No inflation, no problem. US not turning into Japan

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Inflation may have taken a break in the U.S., but the country hardly seems perched to be the next Japan.

Data from August suggest flatlining price pressure in a year that has seen inflation fall well below the mid-2 percent range that some on Wall Street had expected in 2014. So-called core inflation, which strips out food and energy costs, was flat for the first time in nearly four years, and the consumer price index more broadly indicated just a 1.7 percent annualized increase. Prices actually declined 0.2 percent including food and energy.

"The widespread softening in core prices in recent months leaves us with no choice but to conclude that underlying price pressures are weaker than we thought they would be," Paul Dales, senior U.S. economist at Capital Economics, said in a note.

It's a trend that, extrapolated just a bit, might suggest the U.S., rather than witnessing inflation that goes with economic growth, actually could be closer to Japan-style deflation that has haunted the country for the past two decades.

Read MoreUS consumer prices fall in August

Not so, Dales said in a subsequent interview.

"It's going to be a bit of a different story," the London-based economist said. "In recent months there's been quite a bit of evidence that the U.S. economic recovery may have shifted up a gear."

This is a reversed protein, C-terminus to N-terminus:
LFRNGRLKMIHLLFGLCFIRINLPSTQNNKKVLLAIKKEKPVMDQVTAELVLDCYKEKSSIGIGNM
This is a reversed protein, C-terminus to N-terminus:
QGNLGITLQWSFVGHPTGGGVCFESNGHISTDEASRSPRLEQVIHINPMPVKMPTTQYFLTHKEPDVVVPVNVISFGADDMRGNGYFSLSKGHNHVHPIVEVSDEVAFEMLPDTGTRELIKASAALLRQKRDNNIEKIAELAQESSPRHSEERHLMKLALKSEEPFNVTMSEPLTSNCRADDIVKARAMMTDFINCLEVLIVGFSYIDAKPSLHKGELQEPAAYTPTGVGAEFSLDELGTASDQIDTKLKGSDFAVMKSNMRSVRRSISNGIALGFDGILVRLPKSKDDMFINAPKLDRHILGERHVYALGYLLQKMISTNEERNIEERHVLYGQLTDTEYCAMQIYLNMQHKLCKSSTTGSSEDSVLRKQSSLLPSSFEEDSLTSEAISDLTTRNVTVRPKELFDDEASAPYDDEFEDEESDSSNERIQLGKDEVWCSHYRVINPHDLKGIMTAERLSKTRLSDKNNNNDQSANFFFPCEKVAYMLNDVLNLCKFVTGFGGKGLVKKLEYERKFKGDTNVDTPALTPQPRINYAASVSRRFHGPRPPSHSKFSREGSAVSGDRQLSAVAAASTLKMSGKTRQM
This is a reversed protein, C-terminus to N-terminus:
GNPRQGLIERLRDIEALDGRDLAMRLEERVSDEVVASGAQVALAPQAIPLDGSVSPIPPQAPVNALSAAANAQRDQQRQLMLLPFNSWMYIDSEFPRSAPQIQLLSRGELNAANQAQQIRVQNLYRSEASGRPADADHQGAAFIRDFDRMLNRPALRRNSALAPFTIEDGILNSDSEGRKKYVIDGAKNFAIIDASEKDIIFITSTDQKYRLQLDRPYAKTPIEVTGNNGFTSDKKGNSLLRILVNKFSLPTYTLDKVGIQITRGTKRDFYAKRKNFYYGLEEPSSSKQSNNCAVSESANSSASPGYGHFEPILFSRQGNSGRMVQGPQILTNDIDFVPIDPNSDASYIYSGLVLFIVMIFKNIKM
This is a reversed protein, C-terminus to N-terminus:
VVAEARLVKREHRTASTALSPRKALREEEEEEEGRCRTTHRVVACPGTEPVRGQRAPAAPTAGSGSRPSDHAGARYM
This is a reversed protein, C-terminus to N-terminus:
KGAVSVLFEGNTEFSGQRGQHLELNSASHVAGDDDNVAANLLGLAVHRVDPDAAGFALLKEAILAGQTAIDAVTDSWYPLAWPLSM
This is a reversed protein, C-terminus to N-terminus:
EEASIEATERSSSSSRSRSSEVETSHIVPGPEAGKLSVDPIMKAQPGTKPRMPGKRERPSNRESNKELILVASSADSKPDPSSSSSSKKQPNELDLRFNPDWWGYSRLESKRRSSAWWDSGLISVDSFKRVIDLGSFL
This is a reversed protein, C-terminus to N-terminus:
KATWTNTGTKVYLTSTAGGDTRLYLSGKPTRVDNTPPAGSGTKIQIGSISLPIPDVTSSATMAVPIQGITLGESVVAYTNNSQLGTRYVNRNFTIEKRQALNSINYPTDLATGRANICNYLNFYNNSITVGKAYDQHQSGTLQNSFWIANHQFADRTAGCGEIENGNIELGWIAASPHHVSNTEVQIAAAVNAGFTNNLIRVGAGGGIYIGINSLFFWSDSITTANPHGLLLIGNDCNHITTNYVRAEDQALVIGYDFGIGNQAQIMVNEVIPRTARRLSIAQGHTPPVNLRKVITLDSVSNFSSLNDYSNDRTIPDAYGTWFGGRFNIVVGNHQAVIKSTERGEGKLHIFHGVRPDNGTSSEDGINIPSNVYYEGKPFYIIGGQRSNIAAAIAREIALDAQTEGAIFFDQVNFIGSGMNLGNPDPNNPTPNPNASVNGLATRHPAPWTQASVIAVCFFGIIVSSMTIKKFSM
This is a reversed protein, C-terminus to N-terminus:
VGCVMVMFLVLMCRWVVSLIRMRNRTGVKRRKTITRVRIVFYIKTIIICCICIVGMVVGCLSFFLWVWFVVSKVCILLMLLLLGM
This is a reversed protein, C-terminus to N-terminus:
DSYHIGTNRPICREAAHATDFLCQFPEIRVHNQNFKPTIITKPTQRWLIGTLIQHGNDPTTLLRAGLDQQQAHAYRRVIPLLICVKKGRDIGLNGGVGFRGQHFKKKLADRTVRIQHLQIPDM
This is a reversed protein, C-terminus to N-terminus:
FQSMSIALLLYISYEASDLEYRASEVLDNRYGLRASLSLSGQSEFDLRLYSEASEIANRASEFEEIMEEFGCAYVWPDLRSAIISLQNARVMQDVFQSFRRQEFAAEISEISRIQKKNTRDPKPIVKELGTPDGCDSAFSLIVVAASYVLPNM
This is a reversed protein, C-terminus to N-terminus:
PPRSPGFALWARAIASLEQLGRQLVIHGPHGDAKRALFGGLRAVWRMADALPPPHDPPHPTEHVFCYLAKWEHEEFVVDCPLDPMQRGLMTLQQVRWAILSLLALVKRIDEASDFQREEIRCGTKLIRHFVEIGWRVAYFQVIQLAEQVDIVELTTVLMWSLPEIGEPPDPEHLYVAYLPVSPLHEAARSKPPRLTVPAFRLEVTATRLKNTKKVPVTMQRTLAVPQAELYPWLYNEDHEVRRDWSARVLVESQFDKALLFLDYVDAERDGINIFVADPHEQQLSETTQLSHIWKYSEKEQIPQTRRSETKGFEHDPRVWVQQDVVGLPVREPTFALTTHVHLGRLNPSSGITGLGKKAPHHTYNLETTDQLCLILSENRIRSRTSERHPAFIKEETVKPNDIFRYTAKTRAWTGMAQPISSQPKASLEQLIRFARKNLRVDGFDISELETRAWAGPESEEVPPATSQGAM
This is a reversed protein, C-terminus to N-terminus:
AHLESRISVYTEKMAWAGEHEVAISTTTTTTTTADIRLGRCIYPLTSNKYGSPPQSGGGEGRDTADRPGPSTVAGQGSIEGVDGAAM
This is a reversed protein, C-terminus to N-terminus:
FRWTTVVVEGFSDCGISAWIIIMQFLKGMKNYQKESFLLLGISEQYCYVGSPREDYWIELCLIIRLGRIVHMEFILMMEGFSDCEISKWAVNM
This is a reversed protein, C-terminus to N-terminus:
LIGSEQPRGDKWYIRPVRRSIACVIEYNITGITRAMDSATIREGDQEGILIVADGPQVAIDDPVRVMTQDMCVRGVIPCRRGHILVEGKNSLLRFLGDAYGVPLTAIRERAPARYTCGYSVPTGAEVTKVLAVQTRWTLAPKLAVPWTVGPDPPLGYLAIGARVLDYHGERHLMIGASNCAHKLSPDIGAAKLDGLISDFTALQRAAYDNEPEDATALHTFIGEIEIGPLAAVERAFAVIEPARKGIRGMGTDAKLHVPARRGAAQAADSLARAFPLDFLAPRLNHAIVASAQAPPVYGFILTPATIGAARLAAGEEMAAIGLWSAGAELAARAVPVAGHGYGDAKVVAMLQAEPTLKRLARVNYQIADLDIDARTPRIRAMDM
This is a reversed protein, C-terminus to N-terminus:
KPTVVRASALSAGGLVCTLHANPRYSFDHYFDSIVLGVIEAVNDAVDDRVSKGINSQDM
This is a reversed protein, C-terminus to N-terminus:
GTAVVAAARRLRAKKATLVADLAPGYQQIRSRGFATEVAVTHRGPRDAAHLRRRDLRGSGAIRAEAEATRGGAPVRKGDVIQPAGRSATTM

However, the recent inflation trend is good news at least to those who will be deciding monetary policy.

The largely dovish Federal Reserve has been adjusting its benchmarks for when it will consider raising rates, and a tame inflation environment makes the decision considerably easier. The Fed's Open Market Committee has an easier time justifying near-zero short-term rates while inflation is low even as the unemployment rate drops.

Read MoreThe Fed's muddied message causing market mess

The FOMC will issue its most recent policy statement Wednesday at 2 p.m. EDT, followed a half hour later by a news conference with Chair Janet Yellen.

"These are great numbers for the Fed," Joseph LaVorgna, chief U.S. economist at Deutsche Bank, said in an interview. He cautioned, however, not to look at the data as indicative of stagnation.

"Your concern about disinflation has to be based on what your growth forecast is," he said. "The bulk of the data has been better than expected. As long as that's your baseboard, you can look at today's (CPI) data and say this isn't a trend likely to persist."

Economists point to a few key factors that further exemplify the difference: While both nations have an aging population, Japan actually has seen a decline in total numbers, tamping down demand; productivity, while low in the U.S., also was falling consistently in Japan; and forecasts do show the U.S. economy growing, albeit slowly, rather than declining like in Japan, which saw a 7.1 percent gross domestic product plunge in the most recent quarter.

Read MoreJapan's negative yields show BOJ's limits

"I don't think it's a totally fair comparison, especially not at this point. Let's make sure we have the right context," said Tom Porcelli, chief U.S. economist at RBC Capital Markets. "We basically doubled our inflation rate in the last few years."

Yet the overall lackluster inflation growth should be enough to keep the Fed strongly in the easing game.

Read MoreUS growth outlook grows cloudy: Survey

"It seems clear that the U.S. economy has been stripped of so much productive power that the only real option for historically acceptable economic growth for the time being is monetary policy trickery," said Alan Tonelson, an economist who writes the policy blog, "Reality Chek." "There are still some differences between the U.S. and Japanese economies that justify caution in warning that this country is headed for a Japan-style deflation trap."

—By CNBC's Jeff Cox